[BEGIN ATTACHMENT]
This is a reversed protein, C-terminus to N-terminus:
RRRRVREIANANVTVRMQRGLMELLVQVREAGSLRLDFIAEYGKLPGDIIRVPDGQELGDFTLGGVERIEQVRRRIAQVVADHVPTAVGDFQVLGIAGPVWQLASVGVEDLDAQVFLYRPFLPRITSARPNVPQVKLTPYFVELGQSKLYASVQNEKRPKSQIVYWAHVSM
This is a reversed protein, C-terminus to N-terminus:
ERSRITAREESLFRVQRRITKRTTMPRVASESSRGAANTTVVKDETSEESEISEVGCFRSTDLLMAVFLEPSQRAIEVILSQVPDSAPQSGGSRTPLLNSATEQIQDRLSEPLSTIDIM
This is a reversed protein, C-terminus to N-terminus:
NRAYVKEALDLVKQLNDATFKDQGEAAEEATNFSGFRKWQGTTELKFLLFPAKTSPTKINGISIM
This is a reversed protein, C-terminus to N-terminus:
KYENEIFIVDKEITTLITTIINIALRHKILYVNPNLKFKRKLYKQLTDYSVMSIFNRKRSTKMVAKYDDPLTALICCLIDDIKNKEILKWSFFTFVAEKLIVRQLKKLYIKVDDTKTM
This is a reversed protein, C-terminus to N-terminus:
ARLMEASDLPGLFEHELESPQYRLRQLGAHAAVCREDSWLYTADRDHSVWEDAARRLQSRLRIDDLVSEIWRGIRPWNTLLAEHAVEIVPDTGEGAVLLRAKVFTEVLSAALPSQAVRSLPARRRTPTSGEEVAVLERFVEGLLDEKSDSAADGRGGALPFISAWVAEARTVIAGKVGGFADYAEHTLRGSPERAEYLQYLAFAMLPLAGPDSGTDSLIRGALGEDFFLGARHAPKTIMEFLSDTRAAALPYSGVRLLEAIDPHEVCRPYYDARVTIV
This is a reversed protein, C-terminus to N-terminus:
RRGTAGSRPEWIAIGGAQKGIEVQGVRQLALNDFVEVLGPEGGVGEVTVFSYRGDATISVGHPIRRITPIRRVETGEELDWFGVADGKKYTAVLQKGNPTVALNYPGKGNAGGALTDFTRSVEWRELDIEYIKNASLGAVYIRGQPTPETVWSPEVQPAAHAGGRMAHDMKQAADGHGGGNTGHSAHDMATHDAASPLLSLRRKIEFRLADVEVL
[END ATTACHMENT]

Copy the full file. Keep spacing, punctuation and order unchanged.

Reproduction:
This is a reversed protein, C-terminus to N-terminus:
RRRRVREIANANVTVRMQRGLMELLVQVREAGSLRLDFIAEYGKLPGDIIRVPDGQELGDFTLGGVERIEQVRRRIAQVVADHVPTAVGDFQVLGIAGPVWQLASVGVEDLDAQVFLYRPFLPRITSARPNVPQVKLTPYFVELGQSKLYASVQNEKRPKSQIVYWAHVSM
This is a reversed protein, C-terminus to N-terminus:
ERSRITAREESLFRVQRRITKRTTMPRVASESSRGAANTTVVKDETSEESEISEVGCFRSTDLLMAVFLEPSQRAIEVILSQVPDSAPQSGGSRTPLLNSATEQIQDRLSEPLSTIDIM
This is a reversed protein, C-terminus to N-terminus:
NRAYVKEALDLVKQLNDATFKDQGEAAEEATNFSGFRKWQGTTELKFLLFPAKTSPTKINGISIM
This is a reversed protein, C-terminus to N-terminus:
KYENEIFIVDKEITTLITTIINIALRHKILYVNPNLKFKRKLYKQLTDYSVMSIFNRKRSTKMVAKYDDPLTALICCLIDDIKNKEILKWSFFTFVAEKLIVRQLKKLYIKVDDTKTM
This is a reversed protein, C-terminus to N-terminus:
ARLMEASDLPGLFEHELESPQYRLRQLGAHAAVCREDSWLYTADRDHSVWEDAARRLQSRLRIDDLVSEIWRGIRPWNTLLAEHAVEIVPDTGEGAVLLRAKVFTEVLSAALPSQAVRSLPARRRTPTSGEEVAVLERFVEGLLDEKSDSAADGRGGALPFISAWVAEARTVIAGKVGGFADYAEHTLRGSPERAEYLQYLAFAMLPLAGPDSGTDSLIRGALGEDFFLGARHAPKTIMEFLSDTRAAALPYSGVRLLEAIDPHEVCRPYYDARVTIV
This is a reversed protein, C-terminus to N-terminus:
RRGTAGSRPEWIAIGGAQKGIEVQGVRQLALNDFVEVLGPEGGVGEVTVFSYRGDATISVGHPIRRITPIRRVETGEELDWFGVADGKKYTAVLQKGNPTVALNYPGKGNAGGALTDFTRSVEWRELDIEYIKNASLGAVYIRGQPTPETVWSPEVQPAAHAGGRMAHDMKQAADGHGGGNTGHSAHDMATHDAASPLLSLRRKIEFRLADVEVL